On first blush this decision may seem a little harsh. Many of you might think that it’s only right that disabled people should get preference in the long, long queues at Disney. Well trust me, judging by our experiences this summer, the privilege is being well and truly abused.
I have to admit that we didn’t actually identify any of the “disabled tour guides” that the article refers to. What we did see however is hundreds (no hyperbole here – I do mean hundreds!) of obese people riding round in mobility scooters and using the fact they they were “too fat to walk” as an excuse for them and those with them to jump the queues for buses and rides. It seemed somewhat ironic that the very people who would benefit most from walking around a theme park were pouring themselves into an electric wheelchair and thus depriving themselves of the exercise they so desperately needed!
Admittedly there are some who get overweight through genuine illness (an over-active thyroid being one I believe) but I once read that only accounts for 1 in 10,000 overweight people. Those that have a complaint of that nature will I’m sure, once Disney get the adjustments made to their rules, get the assistance and privileges they deserve. Nobody wants to see people with genuine disabilities disadvantaged but I applaud Disney for having the courage to do something about a system that was, on the evidence we saw, seemingly being exploited by a huge number of families.
Two days ago my daughter’s mobile phone was due for an upgrade. As she had been using an old handset of mine for nearly a year she was understandably very keen to get ‘upgraded’. So instead of her getting ready for school, and me for work, at 6.30 a.m. on Friday morning I found myself logged into Vodafone’s website choosing a new phone for her. When it came to the delivery options I decided not to opt for ‘Next day to my home address‘ as I didn’t want to be forced into staying in all day on a Saturday. Instead I chose to have the phone delivered to one of Vodafone’s shops so that I could combine the collection with a shopping trip.
On arrival at the shop the following day, I was told that deliveries “never came on Saturdays” and unless I’d ordered early on the Friday it wouldn’t be there. Clearly 6.30 a.m. wasn’t early enough (perhaps we should have set our alarms for midnight!) as the new phone hadn’t arrived. The best solution the sales assistant could suggest was that I cancelled the previous day’s order and he would process the upgrade in the shop. Apparently he couldn’t (or wouldn’t) do it – I had to call myself. So after nearly 20 minutes on the phone to someone who certainly sounded like he wanted to help, I was told the order had been processed and couldn’t be cancelled.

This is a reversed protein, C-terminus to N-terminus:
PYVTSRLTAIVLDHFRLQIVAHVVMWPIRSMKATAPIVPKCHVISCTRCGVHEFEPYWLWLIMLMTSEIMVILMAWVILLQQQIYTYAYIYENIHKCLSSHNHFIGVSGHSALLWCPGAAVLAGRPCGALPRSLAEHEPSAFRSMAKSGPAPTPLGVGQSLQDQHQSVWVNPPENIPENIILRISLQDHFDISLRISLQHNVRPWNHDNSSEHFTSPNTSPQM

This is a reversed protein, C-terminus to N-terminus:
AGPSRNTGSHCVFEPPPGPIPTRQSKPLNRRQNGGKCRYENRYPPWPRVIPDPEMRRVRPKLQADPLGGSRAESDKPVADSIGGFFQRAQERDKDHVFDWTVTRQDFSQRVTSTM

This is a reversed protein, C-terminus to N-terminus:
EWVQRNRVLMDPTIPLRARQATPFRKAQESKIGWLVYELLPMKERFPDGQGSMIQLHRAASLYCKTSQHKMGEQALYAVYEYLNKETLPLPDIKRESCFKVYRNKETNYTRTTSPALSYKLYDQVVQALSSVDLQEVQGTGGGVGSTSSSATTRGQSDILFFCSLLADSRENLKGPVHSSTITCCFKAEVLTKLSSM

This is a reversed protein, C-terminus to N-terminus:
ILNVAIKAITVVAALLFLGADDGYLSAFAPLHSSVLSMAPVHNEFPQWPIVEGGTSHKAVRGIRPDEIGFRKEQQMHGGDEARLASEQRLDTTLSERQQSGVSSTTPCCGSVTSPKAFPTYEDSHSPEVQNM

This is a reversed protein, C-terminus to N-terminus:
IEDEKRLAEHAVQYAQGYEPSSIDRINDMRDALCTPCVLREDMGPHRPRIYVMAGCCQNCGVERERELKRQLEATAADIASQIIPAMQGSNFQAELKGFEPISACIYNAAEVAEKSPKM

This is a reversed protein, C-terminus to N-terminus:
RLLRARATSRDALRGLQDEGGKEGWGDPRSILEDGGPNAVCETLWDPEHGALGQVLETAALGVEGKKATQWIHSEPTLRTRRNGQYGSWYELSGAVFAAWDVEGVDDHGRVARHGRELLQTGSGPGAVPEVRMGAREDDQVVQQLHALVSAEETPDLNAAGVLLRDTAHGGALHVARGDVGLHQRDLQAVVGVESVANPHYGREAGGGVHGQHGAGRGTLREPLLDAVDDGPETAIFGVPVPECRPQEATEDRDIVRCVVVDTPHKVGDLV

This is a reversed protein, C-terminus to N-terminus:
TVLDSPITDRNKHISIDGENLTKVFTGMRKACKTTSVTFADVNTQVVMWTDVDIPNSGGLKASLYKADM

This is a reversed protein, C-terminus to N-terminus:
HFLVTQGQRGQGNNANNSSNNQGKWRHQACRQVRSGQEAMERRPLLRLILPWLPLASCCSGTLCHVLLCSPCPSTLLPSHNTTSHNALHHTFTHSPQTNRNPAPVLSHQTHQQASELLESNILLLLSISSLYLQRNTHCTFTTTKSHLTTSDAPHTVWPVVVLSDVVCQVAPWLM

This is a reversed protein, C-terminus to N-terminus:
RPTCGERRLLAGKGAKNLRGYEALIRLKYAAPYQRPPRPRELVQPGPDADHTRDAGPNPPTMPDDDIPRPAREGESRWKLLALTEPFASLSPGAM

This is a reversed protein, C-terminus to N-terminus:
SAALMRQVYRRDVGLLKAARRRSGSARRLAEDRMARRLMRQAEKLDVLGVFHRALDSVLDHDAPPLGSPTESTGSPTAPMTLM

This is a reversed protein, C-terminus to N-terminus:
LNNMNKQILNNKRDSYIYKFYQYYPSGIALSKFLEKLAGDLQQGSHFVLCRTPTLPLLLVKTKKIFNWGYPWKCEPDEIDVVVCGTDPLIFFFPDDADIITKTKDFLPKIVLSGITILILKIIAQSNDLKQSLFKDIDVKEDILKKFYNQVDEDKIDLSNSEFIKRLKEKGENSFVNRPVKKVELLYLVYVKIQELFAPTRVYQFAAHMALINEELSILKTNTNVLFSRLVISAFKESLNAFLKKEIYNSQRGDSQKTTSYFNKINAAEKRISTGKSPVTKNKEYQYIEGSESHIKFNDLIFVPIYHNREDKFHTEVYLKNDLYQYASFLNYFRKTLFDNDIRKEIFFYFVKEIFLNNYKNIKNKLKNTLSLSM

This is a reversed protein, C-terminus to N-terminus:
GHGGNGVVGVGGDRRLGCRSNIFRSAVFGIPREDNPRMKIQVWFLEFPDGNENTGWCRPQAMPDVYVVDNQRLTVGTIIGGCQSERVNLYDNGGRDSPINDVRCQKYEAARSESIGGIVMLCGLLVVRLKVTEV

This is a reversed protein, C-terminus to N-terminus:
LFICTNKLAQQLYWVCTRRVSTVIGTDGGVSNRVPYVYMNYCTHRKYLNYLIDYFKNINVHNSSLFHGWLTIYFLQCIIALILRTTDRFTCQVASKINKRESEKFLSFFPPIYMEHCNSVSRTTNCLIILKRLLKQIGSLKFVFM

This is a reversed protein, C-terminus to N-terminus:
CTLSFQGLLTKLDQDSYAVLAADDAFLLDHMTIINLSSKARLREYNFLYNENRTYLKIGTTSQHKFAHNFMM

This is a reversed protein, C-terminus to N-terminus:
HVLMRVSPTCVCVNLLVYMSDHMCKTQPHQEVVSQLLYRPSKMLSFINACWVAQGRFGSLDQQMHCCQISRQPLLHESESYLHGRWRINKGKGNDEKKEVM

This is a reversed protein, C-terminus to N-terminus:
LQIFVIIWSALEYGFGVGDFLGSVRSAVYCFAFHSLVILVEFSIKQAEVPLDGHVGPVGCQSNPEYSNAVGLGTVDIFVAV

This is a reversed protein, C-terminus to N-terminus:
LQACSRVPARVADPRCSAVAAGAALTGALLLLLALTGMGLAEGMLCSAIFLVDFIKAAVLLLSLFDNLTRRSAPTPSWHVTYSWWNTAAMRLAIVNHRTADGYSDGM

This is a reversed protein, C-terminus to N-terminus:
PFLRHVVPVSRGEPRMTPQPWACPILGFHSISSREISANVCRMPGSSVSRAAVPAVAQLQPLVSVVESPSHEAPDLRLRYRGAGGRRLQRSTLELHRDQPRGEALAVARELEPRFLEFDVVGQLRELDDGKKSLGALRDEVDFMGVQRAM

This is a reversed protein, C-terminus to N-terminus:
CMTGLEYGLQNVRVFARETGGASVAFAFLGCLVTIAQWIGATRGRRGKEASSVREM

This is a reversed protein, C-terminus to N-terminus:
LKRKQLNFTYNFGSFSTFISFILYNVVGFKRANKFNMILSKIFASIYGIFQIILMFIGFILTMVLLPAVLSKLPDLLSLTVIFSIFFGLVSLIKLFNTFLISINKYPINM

Back in the shop no other viable solution could be found. I asked if they had the make and model I wanted in stock. They did but apparently they couldn’t give me one. They offered no explanation but told me to complain to Customer Services about it.
Now Vodafone Customer Services don’t have an email address: the cynical side of me says that’s because they couldn’t cope with the incoming traffic. They give an address for ‘snail mail’ or the offer of ‘live chat’ with a service advisor so I took the latter. After a failed attempt yesterday (I got connected to an advisor but he or she didn’t even answer my first post) I got through today and queried why I couldn’t have a phone from the store’s stock. I was told: “When an order is placed, the handset imei (sic) number is assigned to it and we can only give you that handset.” Now that might be Vodafone’s policy but as far I as know it isn’t any sort of legal obligation not to change the details on an order is there? Surely all the store had to do was to amend the handset IMEI number that had been allocated to my daughter’s number showing it as ‘on way to the store’ then allocate the IMEI of the one in stock to her. If the software in store won’t let them do that (and it should) then they could have at least phoned Vodafone HQ themselves and asked for it to be done.
It was quite apparent after my encounter in store and with Customer Services that I am not important enough to Vodafone for them to bother.
I know nobody from Vodafone is going to read this and even if they did they probably wouldn’t care but I feel a lot better for having ‘sounded off’ about my experiences with them!
Strong words from Christopher Booker.
People really need to get a life!
Very interesting article.
Sometimes you see a joke and your immediate reaction is: “Why didn’t I think of that?”